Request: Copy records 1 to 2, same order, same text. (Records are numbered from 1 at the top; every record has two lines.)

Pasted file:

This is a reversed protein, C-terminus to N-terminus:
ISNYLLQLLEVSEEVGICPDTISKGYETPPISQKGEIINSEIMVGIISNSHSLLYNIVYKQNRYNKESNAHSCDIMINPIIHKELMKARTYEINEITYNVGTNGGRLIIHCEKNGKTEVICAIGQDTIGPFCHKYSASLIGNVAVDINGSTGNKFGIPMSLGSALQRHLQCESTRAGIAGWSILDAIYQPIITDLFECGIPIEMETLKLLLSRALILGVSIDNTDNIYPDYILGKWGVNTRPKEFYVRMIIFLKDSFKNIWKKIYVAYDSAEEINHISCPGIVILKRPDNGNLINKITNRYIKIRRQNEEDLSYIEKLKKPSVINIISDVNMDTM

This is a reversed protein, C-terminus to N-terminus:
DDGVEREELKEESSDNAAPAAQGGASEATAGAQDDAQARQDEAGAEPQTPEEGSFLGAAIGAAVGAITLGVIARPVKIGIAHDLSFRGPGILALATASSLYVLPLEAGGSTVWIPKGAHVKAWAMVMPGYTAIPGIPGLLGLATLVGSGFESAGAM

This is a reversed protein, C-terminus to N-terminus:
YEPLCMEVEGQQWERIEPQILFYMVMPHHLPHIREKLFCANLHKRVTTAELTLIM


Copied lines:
This is a reversed protein, C-terminus to N-terminus:
ISNYLLQLLEVSEEVGICPDTISKGYETPPISQKGEIINSEIMVGIISNSHSLLYNIVYKQNRYNKESNAHSCDIMINPIIHKELMKARTYEINEITYNVGTNGGRLIIHCEKNGKTEVICAIGQDTIGPFCHKYSASLIGNVAVDINGSTGNKFGIPMSLGSALQRHLQCESTRAGIAGWSILDAIYQPIITDLFECGIPIEMETLKLLLSRALILGVSIDNTDNIYPDYILGKWGVNTRPKEFYVRMIIFLKDSFKNIWKKIYVAYDSAEEINHISCPGIVILKRPDNGNLINKITNRYIKIRRQNEEDLSYIEKLKKPSVINIISDVNMDTM

This is a reversed protein, C-terminus to N-terminus:
DDGVEREELKEESSDNAAPAAQGGASEATAGAQDDAQARQDEAGAEPQTPEEGSFLGAAIGAAVGAITLGVIARPVKIGIAHDLSFRGPGILALATASSLYVLPLEAGGSTVWIPKGAHVKAWAMVMPGYTAIPGIPGLLGLATLVGSGFESAGAM